A Court Victory for Student Free Speech
Earlier this month, the 8th U.S. Circuit Court of Appeals reaffirmed the right of public school students to criticize school policies. The First Amendment Center:
A three-judge panel agreed that school officials in Watson Chapel, Ark., violated the constitutional rights of three students in 2006 who were disciplined for wearing black armbands or wristbands to school to protest a new policy enforcing school uniforms, and for handing out a flier objecting to the policy.
The administrators agreed in court that the student protest did not disrupt classes or order at the school.
The 8th Circuit panel said that despite restrictive decisions since it was handed down, including the 2007 Supreme Court decision in the so-called "Bong Hits for Jesus" case, "Tinker remains good law." Students in both Tinker and the Watson Chapel case were exercising a right of protest against a government policy — something officials in every school ought to celebrate by example, not denigrate.
Check out the 1969 Tinker v. Des Moines Independent Community School District Supreme Court ruling if you're new to it. Unfortunately the legal climate for high school free speech has gotten worse since then: particularly with Hazelwood v. Keuhlmeier, which allowed high schools to censor school-funded student newspapers in certain situations; and Morse v. Frederick, the "Bong Hits 4 Jesus" case, which struck down many free speech rights during "school-supervised events" (in this case being the Olympic Torch Relay that the school had allowed students to attend), particularly when the subject matter is related to illegal drugs.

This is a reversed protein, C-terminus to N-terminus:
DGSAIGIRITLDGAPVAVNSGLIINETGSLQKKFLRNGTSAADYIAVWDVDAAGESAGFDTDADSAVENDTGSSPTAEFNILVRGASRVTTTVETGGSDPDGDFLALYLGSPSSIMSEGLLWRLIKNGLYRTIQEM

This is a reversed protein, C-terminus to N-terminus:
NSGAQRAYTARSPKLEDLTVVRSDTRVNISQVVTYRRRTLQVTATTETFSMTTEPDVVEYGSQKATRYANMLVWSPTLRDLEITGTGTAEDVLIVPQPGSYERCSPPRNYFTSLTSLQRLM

It's incredibly important for public school organizers to know their rights - and plan accordingly. In high school I had a well-worn and earmarked copy of ACLU's student rights handbook in my back pocket whenever my fellow ne'er-do-wells and I had to meet the Principal. Knowing what we could and couldn't do allowed us to maneuver around potential problems and still get our actions and messages out.